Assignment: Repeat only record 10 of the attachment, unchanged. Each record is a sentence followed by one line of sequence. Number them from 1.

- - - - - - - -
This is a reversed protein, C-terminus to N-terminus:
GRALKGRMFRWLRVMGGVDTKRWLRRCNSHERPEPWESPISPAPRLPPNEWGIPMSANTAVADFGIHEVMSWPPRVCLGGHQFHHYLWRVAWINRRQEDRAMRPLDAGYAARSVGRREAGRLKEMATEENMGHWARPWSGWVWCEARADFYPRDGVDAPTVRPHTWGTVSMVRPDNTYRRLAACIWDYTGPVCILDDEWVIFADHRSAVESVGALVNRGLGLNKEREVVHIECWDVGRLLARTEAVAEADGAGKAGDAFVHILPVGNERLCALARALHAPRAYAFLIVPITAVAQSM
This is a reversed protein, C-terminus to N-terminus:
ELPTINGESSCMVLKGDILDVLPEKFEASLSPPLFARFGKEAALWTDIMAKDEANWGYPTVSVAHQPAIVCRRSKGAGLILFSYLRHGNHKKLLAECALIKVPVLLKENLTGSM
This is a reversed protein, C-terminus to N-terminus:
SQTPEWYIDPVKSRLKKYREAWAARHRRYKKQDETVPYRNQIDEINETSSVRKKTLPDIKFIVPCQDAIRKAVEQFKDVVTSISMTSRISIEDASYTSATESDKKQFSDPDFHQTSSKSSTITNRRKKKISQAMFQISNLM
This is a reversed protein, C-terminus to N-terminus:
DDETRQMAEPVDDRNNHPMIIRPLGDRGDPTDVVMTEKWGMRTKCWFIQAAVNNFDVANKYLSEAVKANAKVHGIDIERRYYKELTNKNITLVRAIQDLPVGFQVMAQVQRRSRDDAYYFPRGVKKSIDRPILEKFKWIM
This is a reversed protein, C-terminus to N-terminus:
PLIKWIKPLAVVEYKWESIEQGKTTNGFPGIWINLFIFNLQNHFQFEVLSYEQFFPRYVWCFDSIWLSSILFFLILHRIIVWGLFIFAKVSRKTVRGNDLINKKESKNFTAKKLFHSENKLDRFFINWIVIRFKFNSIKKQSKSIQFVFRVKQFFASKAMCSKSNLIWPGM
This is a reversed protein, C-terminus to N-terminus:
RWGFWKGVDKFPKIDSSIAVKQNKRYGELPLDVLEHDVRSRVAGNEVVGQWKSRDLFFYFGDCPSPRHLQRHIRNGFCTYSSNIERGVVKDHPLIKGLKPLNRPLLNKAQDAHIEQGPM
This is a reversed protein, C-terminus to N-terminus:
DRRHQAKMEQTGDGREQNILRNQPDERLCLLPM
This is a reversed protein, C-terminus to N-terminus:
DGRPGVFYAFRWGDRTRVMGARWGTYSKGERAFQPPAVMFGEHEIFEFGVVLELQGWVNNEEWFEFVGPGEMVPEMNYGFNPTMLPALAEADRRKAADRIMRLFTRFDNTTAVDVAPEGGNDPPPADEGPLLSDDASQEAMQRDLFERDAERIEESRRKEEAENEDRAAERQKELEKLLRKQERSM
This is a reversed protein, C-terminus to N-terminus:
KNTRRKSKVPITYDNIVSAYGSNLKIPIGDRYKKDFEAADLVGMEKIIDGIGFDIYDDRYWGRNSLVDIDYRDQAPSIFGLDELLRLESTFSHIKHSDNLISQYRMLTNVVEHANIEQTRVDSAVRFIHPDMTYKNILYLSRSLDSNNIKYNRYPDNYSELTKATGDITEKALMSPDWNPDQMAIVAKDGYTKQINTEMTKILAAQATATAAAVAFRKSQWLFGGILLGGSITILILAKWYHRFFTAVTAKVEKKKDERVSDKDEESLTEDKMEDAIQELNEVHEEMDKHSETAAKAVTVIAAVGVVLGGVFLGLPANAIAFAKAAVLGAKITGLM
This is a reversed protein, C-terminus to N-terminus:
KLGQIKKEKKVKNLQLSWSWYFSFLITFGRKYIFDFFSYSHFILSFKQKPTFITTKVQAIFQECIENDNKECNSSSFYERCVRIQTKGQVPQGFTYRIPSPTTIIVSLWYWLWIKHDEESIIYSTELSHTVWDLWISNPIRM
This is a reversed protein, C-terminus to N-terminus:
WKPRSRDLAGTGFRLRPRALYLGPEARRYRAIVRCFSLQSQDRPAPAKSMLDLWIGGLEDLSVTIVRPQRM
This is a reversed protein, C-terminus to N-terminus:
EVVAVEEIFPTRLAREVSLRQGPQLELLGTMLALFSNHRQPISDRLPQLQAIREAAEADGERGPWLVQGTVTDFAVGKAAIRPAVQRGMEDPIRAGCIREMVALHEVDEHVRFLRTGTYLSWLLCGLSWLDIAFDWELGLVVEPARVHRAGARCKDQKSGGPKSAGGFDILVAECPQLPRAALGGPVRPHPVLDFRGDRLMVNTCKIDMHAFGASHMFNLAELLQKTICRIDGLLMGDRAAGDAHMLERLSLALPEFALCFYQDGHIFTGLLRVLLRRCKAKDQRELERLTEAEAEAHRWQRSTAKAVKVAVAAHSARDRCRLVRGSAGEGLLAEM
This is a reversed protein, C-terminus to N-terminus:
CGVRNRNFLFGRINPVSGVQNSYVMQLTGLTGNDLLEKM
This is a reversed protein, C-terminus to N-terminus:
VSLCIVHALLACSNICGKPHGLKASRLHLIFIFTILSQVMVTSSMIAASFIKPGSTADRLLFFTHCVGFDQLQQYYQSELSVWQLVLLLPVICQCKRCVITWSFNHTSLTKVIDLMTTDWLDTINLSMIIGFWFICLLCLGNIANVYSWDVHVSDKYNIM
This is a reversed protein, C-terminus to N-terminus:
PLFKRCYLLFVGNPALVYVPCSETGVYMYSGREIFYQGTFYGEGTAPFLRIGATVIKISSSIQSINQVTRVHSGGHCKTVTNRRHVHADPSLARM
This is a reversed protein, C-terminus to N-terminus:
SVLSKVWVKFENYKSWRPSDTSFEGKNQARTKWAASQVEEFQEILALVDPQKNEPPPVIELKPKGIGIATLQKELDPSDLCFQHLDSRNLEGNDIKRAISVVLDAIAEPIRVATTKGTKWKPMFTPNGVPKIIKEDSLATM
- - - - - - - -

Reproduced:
This is a reversed protein, C-terminus to N-terminus:
KLGQIKKEKKVKNLQLSWSWYFSFLITFGRKYIFDFFSYSHFILSFKQKPTFITTKVQAIFQECIENDNKECNSSSFYERCVRIQTKGQVPQGFTYRIPSPTTIIVSLWYWLWIKHDEESIIYSTELSHTVWDLWISNPIRM